Azure HDInsight?WT.mc_id=azure-azuredevtips-micrum) is a managed cloud service for analyzing large sets of data. This big data is often collected rapidly and may be relatively unstructured. By itself this data might not be very useful, but when cleaned, analyzed, and presented, it can provide actionable insights. You can use Azure HDInsight to power machine learning, IoT, or data warehousing projects.
The service is available in most Azure regions and has the security and compliance standards you would expect from an Azure managed service. You can use whichever language you prefer to develop with. Python, Java, and C# are just a few examples.
When you read about Azure HDInsight?WT.mc_id=azure-azuredevtips-micrum) (or see it in the Azure portal, you'll probably notice a little elephant icon. This is the logo for Apache Hadoop, which is an open-source distributed data analysis solution (which MS contributes to).
Hadoop manages the processing of large datasets across large clusters of computers and it detects and handles failures. There are related projects in the Hadoop stack such as Hive, Spark, and Kafka that HDInsight also contains.
As we already know, Azure provides dynamic machines that are billed only when active. This enables elastic computing, where you can add machines for particular workloads or projects and then remove them when not needed. HDInsight can take advantage of this scalable platform. It can also capitalize on the security and management features of Azure, integration with Azure Active Directory and Log Analytics.
HDInsight can also integrate with familiar business intelligence tools such as Excel, PowerPivot, and SQL Server Analysis Services and Reporting Services. This is facilitated with special ODBC drivers.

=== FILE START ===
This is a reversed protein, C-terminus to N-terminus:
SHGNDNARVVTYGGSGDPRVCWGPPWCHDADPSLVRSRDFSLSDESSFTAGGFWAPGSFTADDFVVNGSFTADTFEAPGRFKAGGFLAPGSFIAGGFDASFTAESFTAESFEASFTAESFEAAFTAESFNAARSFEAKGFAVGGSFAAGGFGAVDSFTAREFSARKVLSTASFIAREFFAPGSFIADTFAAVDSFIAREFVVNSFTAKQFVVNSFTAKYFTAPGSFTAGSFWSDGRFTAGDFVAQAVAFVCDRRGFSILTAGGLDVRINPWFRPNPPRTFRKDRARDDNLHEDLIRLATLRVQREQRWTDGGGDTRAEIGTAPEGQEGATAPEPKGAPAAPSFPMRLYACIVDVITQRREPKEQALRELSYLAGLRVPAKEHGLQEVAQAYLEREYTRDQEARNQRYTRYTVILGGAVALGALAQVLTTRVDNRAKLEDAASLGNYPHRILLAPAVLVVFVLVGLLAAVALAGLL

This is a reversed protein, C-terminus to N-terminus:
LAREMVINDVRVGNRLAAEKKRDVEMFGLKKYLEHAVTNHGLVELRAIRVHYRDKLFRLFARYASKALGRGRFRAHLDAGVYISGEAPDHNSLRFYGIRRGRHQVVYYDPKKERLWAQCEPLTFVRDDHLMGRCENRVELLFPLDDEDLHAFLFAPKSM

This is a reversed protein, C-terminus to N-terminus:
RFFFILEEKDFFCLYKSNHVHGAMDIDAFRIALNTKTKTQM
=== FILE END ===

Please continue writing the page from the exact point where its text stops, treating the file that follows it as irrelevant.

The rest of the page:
Hadoop uses the MapReduce programming model. This allows you to map (filter and sort) data sources and reduce (summarize, count, etc.) to produce meaningful output from a large unstructured data source. For developing with HDInsight, you can use Visual Studio, Visual Studio Code, Eclipse, and IntelliJ development environments. You can create user-defined functions (UDFs) written in a number of languages for the Pig Latin programming language or use HiveQL, which is an SQL dialect, to treat the data like a relational model. A third tool, Sqoop, allows you to export to a conventional relational database.
Adding a new HDInsight cluster is a three-step process. First, search the Azure Portal for HDInsight cluster and create a new cluster. We'll stay on the Quick create for this sample.
You must specify a unique name and login credentials and fill in the rest of the fields as you normally would.
When you get to cluster type, select Hardoop and leave the rest at their default values.
Note: It also supports the following types:
Next, you either select an existing Storage account or create a new one.
Finally, you are presented with a summary of the options you have chosen and an estimated running cost, per hour, for this configuration.
Once you click Create, the cluster nodes will be configured and you will be billed for the cluster until you remove it.
NOTE: It may take a while to spin this up. The information dialog says up to 20 minutes.
You can now open the cluster in the Azure Portal and do things such as scale up or scale out, manage policies (such as mask a column) or review audit logs.
Click Cluster dashboards to open your Apache Ambari dashboard which simplifies Hadoop management with a GUI. You can use Ambari to manage and monitor Hadoop clusters. Developers can integrate these capabilities into their applications by using the Ambari REST APIs.